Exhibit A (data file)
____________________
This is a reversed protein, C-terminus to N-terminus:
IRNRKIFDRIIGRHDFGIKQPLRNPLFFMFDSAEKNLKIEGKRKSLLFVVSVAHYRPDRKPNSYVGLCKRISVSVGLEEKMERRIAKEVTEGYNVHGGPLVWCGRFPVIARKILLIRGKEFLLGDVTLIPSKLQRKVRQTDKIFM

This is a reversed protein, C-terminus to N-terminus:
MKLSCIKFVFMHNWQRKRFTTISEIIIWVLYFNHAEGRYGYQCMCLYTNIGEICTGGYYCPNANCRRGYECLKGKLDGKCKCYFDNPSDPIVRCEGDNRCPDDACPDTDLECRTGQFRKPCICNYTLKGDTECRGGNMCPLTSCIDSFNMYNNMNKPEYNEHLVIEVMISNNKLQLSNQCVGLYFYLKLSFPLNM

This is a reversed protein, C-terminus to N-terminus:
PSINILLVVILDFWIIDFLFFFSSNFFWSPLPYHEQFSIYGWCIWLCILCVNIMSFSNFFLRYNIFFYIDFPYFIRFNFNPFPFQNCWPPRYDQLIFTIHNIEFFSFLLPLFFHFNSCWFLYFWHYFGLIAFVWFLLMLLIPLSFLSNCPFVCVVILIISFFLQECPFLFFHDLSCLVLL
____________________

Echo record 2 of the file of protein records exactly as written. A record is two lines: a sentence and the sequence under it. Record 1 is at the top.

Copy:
This is a reversed protein, C-terminus to N-terminus:
MKLSCIKFVFMHNWQRKRFTTISEIIIWVLYFNHAEGRYGYQCMCLYTNIGEICTGGYYCPNANCRRGYECLKGKLDGKCKCYFDNPSDPIVRCEGDNRCPDDACPDTDLECRTGQFRKPCICNYTLKGDTECRGGNMCPLTSCIDSFNMYNNMNKPEYNEHLVIEVMISNNKLQLSNQCVGLYFYLKLSFPLNM